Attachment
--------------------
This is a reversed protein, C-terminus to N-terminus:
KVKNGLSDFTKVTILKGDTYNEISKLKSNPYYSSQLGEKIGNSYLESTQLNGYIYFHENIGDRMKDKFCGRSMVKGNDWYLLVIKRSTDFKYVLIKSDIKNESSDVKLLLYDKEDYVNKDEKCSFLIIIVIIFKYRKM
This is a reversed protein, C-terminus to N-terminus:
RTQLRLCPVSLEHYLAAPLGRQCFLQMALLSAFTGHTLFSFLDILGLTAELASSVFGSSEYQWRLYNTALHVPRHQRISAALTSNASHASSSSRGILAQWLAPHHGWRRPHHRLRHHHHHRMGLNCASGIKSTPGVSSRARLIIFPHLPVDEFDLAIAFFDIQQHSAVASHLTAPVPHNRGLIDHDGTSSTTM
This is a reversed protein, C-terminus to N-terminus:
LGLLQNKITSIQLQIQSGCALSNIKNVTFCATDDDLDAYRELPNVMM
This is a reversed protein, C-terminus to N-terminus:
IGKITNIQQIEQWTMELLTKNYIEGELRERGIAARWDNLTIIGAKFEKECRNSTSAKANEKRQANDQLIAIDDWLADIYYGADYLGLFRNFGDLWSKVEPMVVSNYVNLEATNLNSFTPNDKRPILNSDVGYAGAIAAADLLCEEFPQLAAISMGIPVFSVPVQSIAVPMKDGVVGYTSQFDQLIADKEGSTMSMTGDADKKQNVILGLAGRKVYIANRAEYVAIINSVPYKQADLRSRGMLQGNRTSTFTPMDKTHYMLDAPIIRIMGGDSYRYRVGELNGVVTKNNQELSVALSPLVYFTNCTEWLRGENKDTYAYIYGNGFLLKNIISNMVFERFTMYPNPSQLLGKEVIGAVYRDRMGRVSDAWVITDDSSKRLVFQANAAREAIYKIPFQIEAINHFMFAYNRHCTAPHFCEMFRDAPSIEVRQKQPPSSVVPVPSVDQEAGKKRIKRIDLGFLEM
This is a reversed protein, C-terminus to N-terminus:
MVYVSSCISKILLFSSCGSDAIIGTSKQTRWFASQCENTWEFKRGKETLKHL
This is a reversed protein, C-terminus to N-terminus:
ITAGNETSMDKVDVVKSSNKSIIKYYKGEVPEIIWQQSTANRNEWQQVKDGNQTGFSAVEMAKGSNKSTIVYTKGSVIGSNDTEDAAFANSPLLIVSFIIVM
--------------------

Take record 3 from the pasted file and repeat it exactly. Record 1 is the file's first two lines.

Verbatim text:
This is a reversed protein, C-terminus to N-terminus:
LGLLQNKITSIQLQIQSGCALSNIKNVTFCATDDDLDAYRELPNVMM